Here’s an excerpt:
In the November issue of Novell Connection, we discussed the goal of data center automation and outlined our three-pronged strategy for achieving it: Discover, Create and Manage/Orchestrate. This month, we’ll examine the Discovery phase in more detail.
Before you can virtualize effectively, you need to know what you have. That includes the operating systems, applications and services that may be candidates for virtualization, as well as the hardware that may host virtualized environments. Most enterprise IT shops already have discovery technologies they use for inventorying assets and managing licenses. However, identifying good candidates for virtualization requires much more fine-grained detail about assets and how they behave—as well as the ability to compare those behaviors.
In other words, you need to know not just what CPUs, memory, storage and resources you have available, but also how specific workloads are utilizing these resources over time, as well as when and why utilization spikes occur. You also need the ability to compare these utilization trends between different applications and platforms to determine the best opportunities for virtualizing systems and the best physical machines to run the virtualized systems.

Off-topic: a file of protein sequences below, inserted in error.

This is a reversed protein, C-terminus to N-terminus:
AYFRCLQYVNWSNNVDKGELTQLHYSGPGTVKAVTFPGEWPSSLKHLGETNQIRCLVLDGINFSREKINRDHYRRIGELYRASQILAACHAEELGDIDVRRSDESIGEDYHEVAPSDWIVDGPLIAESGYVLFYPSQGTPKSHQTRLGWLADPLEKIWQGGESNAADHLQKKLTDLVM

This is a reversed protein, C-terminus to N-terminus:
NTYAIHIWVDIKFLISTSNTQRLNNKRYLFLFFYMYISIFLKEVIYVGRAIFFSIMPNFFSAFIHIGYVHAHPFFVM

This detailed, comparative trend analysis can help you assign virtual machines to physical machines based on their average and spike resource needs—choosing virtual processes that will “play together well” in a given physical environment. It can also help you decide which processes require maximum resource availability and are best left to run in their own dedicated physical environment.
At Novell, we use PlateSpin PowerRecon to provide complete and precise details on our available assets and how they are being utilized—and to graph utilization across workloads and machines for intelligent analysis.
Disclaimer: As with everything else at NetIQ Cool Solutions, this content is definitely not supported by NetIQ, so Customer Support will not be able to help you if it has any adverse effect on your environment. It just worked for at least one person, and perhaps it will be useful for you too. Be sure to test in a non-production environment.